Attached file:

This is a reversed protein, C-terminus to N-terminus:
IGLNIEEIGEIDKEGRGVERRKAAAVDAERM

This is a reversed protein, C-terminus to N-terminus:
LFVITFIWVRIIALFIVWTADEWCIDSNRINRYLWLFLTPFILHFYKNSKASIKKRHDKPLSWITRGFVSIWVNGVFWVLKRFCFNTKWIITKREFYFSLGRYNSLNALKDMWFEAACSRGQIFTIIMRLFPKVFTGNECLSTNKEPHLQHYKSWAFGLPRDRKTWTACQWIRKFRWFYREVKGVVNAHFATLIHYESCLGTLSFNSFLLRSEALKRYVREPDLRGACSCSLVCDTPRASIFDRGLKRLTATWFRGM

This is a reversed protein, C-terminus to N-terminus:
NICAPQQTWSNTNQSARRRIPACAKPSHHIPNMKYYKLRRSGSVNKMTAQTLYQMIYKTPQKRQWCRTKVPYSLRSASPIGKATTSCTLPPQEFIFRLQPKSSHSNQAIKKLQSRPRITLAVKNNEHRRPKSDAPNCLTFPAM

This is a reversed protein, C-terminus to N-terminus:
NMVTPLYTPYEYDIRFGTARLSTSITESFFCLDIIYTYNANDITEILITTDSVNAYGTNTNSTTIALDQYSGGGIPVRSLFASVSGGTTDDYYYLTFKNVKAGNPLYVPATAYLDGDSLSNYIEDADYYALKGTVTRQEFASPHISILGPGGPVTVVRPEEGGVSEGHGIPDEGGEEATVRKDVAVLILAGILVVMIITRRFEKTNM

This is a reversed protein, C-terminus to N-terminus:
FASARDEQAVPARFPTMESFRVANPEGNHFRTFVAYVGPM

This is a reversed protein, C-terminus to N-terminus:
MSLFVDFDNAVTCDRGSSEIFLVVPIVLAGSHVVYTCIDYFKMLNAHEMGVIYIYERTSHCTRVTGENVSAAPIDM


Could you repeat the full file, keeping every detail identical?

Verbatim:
This is a reversed protein, C-terminus to N-terminus:
IGLNIEEIGEIDKEGRGVERRKAAAVDAERM

This is a reversed protein, C-terminus to N-terminus:
LFVITFIWVRIIALFIVWTADEWCIDSNRINRYLWLFLTPFILHFYKNSKASIKKRHDKPLSWITRGFVSIWVNGVFWVLKRFCFNTKWIITKREFYFSLGRYNSLNALKDMWFEAACSRGQIFTIIMRLFPKVFTGNECLSTNKEPHLQHYKSWAFGLPRDRKTWTACQWIRKFRWFYREVKGVVNAHFATLIHYESCLGTLSFNSFLLRSEALKRYVREPDLRGACSCSLVCDTPRASIFDRGLKRLTATWFRGM

This is a reversed protein, C-terminus to N-terminus:
NICAPQQTWSNTNQSARRRIPACAKPSHHIPNMKYYKLRRSGSVNKMTAQTLYQMIYKTPQKRQWCRTKVPYSLRSASPIGKATTSCTLPPQEFIFRLQPKSSHSNQAIKKLQSRPRITLAVKNNEHRRPKSDAPNCLTFPAM

This is a reversed protein, C-terminus to N-terminus:
NMVTPLYTPYEYDIRFGTARLSTSITESFFCLDIIYTYNANDITEILITTDSVNAYGTNTNSTTIALDQYSGGGIPVRSLFASVSGGTTDDYYYLTFKNVKAGNPLYVPATAYLDGDSLSNYIEDADYYALKGTVTRQEFASPHISILGPGGPVTVVRPEEGGVSEGHGIPDEGGEEATVRKDVAVLILAGILVVMIITRRFEKTNM

This is a reversed protein, C-terminus to N-terminus:
FASARDEQAVPARFPTMESFRVANPEGNHFRTFVAYVGPM

This is a reversed protein, C-terminus to N-terminus:
MSLFVDFDNAVTCDRGSSEIFLVVPIVLAGSHVVYTCIDYFKMLNAHEMGVIYIYERTSHCTRVTGENVSAAPIDM